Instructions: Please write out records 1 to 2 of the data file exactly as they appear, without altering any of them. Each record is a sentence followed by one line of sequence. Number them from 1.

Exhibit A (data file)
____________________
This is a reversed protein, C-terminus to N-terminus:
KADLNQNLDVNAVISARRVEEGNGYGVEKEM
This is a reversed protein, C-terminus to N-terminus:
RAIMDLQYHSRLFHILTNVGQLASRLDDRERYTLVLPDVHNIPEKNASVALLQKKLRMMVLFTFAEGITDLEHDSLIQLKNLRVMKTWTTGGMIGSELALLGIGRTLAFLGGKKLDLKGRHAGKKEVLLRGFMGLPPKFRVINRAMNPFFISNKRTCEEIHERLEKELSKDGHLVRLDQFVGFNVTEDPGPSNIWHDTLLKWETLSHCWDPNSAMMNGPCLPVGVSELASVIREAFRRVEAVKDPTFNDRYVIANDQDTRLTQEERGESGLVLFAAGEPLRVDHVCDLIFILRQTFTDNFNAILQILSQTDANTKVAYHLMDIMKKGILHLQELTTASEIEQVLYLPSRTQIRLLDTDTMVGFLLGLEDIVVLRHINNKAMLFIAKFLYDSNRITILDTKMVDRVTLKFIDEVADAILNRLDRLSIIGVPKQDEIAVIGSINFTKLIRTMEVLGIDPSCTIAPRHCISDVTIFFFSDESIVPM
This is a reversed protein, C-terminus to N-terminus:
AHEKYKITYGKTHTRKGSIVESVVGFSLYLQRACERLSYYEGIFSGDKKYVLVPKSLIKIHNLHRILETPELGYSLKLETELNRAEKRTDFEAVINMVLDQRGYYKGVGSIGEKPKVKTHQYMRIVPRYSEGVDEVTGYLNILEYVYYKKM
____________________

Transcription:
This is a reversed protein, C-terminus to N-terminus:
KADLNQNLDVNAVISARRVEEGNGYGVEKEM
This is a reversed protein, C-terminus to N-terminus:
RAIMDLQYHSRLFHILTNVGQLASRLDDRERYTLVLPDVHNIPEKNASVALLQKKLRMMVLFTFAEGITDLEHDSLIQLKNLRVMKTWTTGGMIGSELALLGIGRTLAFLGGKKLDLKGRHAGKKEVLLRGFMGLPPKFRVINRAMNPFFISNKRTCEEIHERLEKELSKDGHLVRLDQFVGFNVTEDPGPSNIWHDTLLKWETLSHCWDPNSAMMNGPCLPVGVSELASVIREAFRRVEAVKDPTFNDRYVIANDQDTRLTQEERGESGLVLFAAGEPLRVDHVCDLIFILRQTFTDNFNAILQILSQTDANTKVAYHLMDIMKKGILHLQELTTASEIEQVLYLPSRTQIRLLDTDTMVGFLLGLEDIVVLRHINNKAMLFIAKFLYDSNRITILDTKMVDRVTLKFIDEVADAILNRLDRLSIIGVPKQDEIAVIGSINFTKLIRTMEVLGIDPSCTIAPRHCISDVTIFFFSDESIVPM